Describing Jean-Luc Godard’s output in the 1960s as prolific would be an understatement.  From his 1960 debut feature film A Bout De Souffle, he produced a wealth of experimental, groundbreaking and kitsch films often highlighting political stances and reveling in absurd visual eccentricities.  One of the many highlights from this creative storm is his one of his many crime films; 1965’s Pierrot Le Fou.  Though crime was often a common subject matter for the director, he often looked at it as a means to an end, allowing relatively straightforward stories to be launching pads for deconstructing the genre, paying homage to his film noir heroes and even questioning the very nature of cinema itself.

Pierrot Le Fou does all of this and much more.  A simple story of a man who runs away with an old flame to find that she’s on the run from gangsters is turned completely on its head to attack everything from the bourgeoisie lifestyle to the Vietnam War.  Pierrot is stuck in an easy lifestyle having married a rich Italian woman.  His life is the epitome of everything he despises and the banality of it all manifests itself at a party where he’s pushed over the edge and leaves for home.

Even something as simple as a party is given a multitude of messages and extra meaning.  More than most films, Pierrot Le Fou uses colour to say as much about the ethos of the film as the dialogue.  While at the party, different moods are hinted at and re-enforced by colour filters on different scenes which change with fast jump cuts to dizzying effects.  The babysitter for the night is girl from his past called Marianne Renoir who is on the run from a group of gun runners.  Running away with her he turns to a surreal life of crime.

The film has the feel of Bonnie and Clyde, yet its visual experimentation heightens it and lifts it far higher than just from just another gangster film.  Godard is using it a vehicle to destroy the typical narrative functions of film and replace with a more free form approach.  Pierrot and Marianne resort to a life of crime to get by and soon after they run away, the viewer is introduced to a flat where they’re staying.  However this flat is not only filled with guns but is also occupied by a dead man who has been stabbed to death with scissors.  What could be a dark scene is juxtaposed by the film turning out a musical number where the characters sing their conversation rather than simply speak it.  This is something that happens several times throughout the film, each time more surreal than the last.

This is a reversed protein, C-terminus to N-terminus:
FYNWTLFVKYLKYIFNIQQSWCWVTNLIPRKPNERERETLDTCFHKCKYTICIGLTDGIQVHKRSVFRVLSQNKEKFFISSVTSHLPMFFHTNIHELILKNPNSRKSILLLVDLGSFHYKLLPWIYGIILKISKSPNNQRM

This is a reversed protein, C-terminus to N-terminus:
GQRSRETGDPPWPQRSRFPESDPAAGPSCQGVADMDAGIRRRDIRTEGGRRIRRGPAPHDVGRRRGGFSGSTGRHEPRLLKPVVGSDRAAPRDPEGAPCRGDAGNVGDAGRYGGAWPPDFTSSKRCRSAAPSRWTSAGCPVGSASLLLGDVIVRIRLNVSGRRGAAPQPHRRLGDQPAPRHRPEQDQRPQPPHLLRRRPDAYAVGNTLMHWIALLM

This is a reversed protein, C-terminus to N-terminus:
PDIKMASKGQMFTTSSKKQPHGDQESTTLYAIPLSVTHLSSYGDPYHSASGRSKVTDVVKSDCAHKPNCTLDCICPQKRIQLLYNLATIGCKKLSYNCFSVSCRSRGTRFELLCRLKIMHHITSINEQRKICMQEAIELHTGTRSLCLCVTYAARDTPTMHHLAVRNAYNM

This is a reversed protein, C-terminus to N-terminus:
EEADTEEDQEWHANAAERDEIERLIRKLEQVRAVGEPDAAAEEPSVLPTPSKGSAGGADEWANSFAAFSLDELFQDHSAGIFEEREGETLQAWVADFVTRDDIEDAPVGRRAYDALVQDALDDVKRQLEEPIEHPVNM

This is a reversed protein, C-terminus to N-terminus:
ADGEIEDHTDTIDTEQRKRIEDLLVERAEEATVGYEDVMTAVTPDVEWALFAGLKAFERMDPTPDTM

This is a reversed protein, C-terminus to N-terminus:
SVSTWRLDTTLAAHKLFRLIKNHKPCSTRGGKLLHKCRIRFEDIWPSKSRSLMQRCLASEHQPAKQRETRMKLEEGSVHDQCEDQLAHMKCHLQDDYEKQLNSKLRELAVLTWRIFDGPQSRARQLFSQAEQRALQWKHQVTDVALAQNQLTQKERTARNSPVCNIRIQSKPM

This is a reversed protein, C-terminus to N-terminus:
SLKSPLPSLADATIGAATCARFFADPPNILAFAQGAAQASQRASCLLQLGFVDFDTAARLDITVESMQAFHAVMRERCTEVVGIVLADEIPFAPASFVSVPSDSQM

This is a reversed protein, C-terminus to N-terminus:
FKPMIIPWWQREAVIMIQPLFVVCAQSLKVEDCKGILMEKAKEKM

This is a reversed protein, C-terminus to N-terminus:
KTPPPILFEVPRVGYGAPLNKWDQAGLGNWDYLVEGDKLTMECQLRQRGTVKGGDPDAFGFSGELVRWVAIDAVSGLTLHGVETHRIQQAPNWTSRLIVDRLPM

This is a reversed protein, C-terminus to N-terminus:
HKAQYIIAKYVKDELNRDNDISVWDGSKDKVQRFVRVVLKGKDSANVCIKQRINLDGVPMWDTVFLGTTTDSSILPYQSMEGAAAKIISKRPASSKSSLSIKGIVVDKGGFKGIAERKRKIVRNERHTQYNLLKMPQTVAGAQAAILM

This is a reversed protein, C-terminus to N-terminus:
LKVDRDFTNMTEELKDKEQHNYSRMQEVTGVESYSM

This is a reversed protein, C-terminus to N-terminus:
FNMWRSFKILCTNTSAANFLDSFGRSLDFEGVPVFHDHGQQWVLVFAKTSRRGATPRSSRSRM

Double crossings start to occur and characters betray each other but it really is secondary to the visual rhythms of the film.  A hostile situation is shot with a point of view angle giving the scene a dream like quality, while the violence seems more cartoon than realistic.  The cartoon element is further emphasised by the colour palette which is bright and constantly changing depending on where the couple is geographically.

The film builds more and more on its surreal elements until it’s not really clear where it’s going.  A retreat to the sunny countryside is interrupted by Marianne being bored but they instead decide to put on a play for some American soldiers and make some money re-enacting the Vietnam War in a two man play.  Later on Pierrot randomly sits on a train track as a train hurtles towards him for no specific reason other than to by an annoyance.

Like its use of colour, the film plays around with music too so it becomes more than just a soundtrack.  Music cuts out and in, making it extremely hard to define whether the characters are hearing what we are or not.  Music that is mixed as a normal soundtrack is, cuts out when Pierrot gets out of his car implying that he was listening to it too even though it didn’t fit in with the aural landscape making it seem constantly evolving and unpredictable.

Ignoring its unintentionally comic ending, Pierrot Le Fou is one of Godard’s strongest works.  Its balance between homage, narrative and surrealism allow it to project its political and artistic messages clearly without the burden of having to stick to the rules of a rigid and solidified reality.

Adam Scovell.

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